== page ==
Image of the Day: Artificial Cell

Researchers made a synthetic cell that can photosynthesize and make proteins crucial for cellular structure. 

Sukanya Charuchandra
Sukanya Charuchandra

Originally from Mumbai, Sukanya Charuchandra is a freelance science writer based out of wherever her travels take her. She holds master’s degrees in Science Journalism and Biotechnology. You can read...

View full profile.

Learn about our editorial policies.

The red light initiates photosynthesis in this artificial cell that eventually creates actin filaments.DISEASE BIOPHYSICS GROUP/HARVARD UNIVERSITY Scientists have crafted a cell-like structure that can use light to synthesize a protein needed to form the skeleton of a cell. They used plant- and bacteria-derived molecules that capture light energy to initiate and control the process. Red light starts a chemical reaction inside the artificial cell that helps produce and assemble filaments of actin, while green light brings the process to a halt.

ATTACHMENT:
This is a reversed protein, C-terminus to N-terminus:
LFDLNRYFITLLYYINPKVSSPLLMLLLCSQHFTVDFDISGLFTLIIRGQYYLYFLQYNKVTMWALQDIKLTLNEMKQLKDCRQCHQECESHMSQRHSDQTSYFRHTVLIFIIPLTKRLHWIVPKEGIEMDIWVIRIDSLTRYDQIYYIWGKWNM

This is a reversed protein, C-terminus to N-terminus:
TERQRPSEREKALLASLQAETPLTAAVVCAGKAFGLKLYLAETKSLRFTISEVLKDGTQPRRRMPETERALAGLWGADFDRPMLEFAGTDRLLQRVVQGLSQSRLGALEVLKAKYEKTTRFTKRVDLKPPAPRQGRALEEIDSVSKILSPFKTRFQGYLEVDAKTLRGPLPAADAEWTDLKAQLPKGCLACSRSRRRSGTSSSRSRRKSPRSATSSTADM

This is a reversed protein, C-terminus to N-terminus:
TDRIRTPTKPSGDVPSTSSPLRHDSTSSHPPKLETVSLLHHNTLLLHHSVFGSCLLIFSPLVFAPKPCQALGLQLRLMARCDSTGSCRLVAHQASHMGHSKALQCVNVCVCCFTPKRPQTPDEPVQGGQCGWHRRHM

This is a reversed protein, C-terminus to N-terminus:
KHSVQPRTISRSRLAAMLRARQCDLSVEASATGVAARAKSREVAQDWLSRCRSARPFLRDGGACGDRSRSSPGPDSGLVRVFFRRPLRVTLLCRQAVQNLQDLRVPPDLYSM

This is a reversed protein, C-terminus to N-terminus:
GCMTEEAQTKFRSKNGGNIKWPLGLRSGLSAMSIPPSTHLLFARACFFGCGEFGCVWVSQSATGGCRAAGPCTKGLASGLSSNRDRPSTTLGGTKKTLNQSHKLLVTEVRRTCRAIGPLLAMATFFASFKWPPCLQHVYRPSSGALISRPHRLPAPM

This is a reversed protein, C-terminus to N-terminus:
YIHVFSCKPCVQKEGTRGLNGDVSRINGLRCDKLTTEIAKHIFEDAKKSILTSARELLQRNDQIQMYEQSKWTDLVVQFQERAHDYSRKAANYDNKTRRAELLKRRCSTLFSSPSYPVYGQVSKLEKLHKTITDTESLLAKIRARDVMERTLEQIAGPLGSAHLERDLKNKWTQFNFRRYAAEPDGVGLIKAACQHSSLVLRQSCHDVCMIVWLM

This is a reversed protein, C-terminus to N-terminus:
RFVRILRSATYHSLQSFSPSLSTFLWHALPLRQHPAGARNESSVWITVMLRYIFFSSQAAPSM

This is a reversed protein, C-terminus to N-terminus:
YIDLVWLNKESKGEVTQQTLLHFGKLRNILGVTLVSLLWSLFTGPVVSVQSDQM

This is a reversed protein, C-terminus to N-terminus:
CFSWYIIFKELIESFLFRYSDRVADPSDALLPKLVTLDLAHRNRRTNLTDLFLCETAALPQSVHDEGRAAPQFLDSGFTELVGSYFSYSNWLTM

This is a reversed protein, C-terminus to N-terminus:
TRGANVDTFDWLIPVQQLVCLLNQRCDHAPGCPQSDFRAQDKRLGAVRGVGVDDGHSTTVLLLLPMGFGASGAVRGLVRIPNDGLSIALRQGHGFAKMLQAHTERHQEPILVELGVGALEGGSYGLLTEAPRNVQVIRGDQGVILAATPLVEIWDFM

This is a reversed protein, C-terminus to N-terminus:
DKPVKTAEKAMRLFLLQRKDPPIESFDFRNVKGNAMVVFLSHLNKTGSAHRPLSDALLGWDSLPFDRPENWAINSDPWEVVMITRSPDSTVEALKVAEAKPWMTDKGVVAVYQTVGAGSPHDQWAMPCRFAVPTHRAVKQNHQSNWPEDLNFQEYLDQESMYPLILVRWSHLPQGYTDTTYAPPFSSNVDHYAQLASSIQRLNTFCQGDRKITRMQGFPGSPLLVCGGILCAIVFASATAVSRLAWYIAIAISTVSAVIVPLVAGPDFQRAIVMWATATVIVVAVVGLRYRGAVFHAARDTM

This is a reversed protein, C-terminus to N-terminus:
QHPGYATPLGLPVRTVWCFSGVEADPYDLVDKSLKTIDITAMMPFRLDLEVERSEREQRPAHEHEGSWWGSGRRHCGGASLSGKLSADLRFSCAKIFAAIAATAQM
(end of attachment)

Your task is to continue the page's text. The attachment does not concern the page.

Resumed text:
“We have activated metabolic activity with light, built an on-demand protein network in a living cell, and packaged all of the components required to do this into one cell,” says Kit Parker, a coauthor on the paper, in a statement.  

K Lee et al., “Photosynthetic artificial organelles sustain and control ATP-dependent reactions in a protocellular system,” Nature Biotechnology, doi:10.1038/nbt.4140, 2018.

Interested in reading more?

The Scientist ARCHIVES

Become a Member of

Receive full access to more than 35 years of archives, as well as TS Digest, digital editions of The Scientist, feature stories, and much more!
Already a member?